I suspect something very similar and black marketish will happen regarding both avoidance of Obamacare rules and obtaining/providing needed medical services, ahem, privately. Any draconian gun laws which are passed will unleash the same black market forces and graft that ultimately doomed Prohibition and make violent crime even worse. But our “betters” don’t get it. I don’t think their desired goal of lousy, restricted, NHS-style single payer medical care will avoid the unintended consequences, either.

    Yes, alchoholism was/is a societal problem just as gun violence and the high price of medical care are societal problems. But the lesson of prohibition is that the wrong government mandated “cure” can be way worse and affect much more than just those with the problem or disease.

    Maybe if Dems were more conversant with math and history…..

    Comment by elissa (1c0cc3) — 2/2/2013 @ 10:41 am

  98. Elissa,

    A good illustration, but one difference is that “anybody” can be part of the bootleg alcohol stream; to provide medical care (other than providing bottles of pills without the safeguards of a pharmacist) requires training and an enforceable license.
    Pity the first doc/dentist whoever that gets caught running afoul of ObamaCare, their practice location will be behind bars.

    While all realize the problems with prohibition, the problems of alcohol abuse result in much misery as well. Of course, alcohol does not need to be imported from out of the country, and the relative social stigma (or lack thereof) made it more imaginable for the “typical family” to break the law than heroin, cocaine, crystal meth, and to a lesser degree pot.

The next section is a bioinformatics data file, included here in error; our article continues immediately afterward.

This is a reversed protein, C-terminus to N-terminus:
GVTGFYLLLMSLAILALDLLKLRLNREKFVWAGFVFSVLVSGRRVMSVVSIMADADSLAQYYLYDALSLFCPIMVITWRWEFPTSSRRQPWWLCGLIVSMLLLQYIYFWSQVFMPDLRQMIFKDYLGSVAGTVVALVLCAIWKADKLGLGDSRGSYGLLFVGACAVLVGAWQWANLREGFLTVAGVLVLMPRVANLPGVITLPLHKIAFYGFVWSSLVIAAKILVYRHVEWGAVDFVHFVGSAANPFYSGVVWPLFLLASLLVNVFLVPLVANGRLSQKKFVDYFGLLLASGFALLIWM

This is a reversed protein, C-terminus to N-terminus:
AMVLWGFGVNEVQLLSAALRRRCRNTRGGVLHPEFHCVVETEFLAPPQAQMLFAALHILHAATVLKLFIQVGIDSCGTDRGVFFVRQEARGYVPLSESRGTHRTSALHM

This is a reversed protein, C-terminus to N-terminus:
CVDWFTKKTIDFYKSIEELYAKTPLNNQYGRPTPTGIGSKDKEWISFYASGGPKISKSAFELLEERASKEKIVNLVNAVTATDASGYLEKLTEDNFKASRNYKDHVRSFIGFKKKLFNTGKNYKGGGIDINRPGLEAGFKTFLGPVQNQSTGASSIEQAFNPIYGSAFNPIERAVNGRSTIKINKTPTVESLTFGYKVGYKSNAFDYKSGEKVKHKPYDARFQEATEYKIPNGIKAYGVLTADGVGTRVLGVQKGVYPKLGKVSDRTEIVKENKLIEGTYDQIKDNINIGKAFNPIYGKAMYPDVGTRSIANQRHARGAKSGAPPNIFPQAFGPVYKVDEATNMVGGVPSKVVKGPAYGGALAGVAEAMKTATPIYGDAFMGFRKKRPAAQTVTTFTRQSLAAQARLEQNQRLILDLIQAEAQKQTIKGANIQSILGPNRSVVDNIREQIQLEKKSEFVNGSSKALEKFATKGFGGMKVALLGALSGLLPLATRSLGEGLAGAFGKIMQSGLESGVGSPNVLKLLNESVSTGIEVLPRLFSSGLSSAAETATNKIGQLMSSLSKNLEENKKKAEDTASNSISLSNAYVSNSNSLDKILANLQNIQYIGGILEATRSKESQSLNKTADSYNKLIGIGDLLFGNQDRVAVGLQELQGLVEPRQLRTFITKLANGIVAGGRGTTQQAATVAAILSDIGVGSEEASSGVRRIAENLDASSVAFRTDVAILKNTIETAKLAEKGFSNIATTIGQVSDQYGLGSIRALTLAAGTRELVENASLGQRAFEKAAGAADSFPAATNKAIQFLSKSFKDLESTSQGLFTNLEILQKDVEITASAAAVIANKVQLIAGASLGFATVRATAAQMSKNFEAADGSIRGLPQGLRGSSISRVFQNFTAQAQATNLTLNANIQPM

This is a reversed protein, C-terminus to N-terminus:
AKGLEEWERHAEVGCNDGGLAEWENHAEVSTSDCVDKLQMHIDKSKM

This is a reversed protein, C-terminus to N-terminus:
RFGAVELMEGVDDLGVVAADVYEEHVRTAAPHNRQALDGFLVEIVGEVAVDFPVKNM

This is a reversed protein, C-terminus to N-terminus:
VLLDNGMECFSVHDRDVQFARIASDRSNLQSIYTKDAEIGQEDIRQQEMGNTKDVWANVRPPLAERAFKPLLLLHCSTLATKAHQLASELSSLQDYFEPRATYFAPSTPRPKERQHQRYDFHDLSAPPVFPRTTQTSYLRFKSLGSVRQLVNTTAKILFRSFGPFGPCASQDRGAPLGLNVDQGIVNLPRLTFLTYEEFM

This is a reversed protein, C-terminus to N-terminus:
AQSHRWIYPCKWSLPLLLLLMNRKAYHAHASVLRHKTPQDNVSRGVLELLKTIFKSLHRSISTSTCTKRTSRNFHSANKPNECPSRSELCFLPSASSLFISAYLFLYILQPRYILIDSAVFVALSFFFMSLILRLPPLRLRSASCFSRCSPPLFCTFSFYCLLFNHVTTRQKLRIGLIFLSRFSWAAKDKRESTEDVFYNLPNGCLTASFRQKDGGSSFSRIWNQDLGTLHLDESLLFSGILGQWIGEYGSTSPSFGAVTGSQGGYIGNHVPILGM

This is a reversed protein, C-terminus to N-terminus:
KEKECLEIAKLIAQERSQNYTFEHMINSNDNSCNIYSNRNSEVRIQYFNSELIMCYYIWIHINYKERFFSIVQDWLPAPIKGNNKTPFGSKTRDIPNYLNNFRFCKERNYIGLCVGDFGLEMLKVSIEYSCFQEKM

But many a spouse or child would have liked alcohol to be outlawed, though they know it is just a wish, not a workable solution.

    Comment by MD in Philly (3d3f72) — 2/2/2013 @ 10:57 am

  99. As the local radio station says, when Obamacare goes into effect, where will Canadians go for their health care.

    Maybe setting up a medical/surgical practice in Costa Rica would be a good idea, the old idea of “getting some fresh air” by the ocean or in the mountains combined with 21st century medicine, at lower cost than in the US anyway.

    Lots of Spanish speakers who can go in and out of the country “easily” go to the Dominican republic for breast cosmetic surgery because of the decreased costs.
    No, I don’t know if there is any overlap with other “business opportunities” in the DR.

    Comment by MD in Philly (3d3f72) — 2/2/2013 @ 11:02 am

  100. More house calls, maybe?

    Comment by elissa (1c0cc3) — 2/2/2013 @ 11:13 am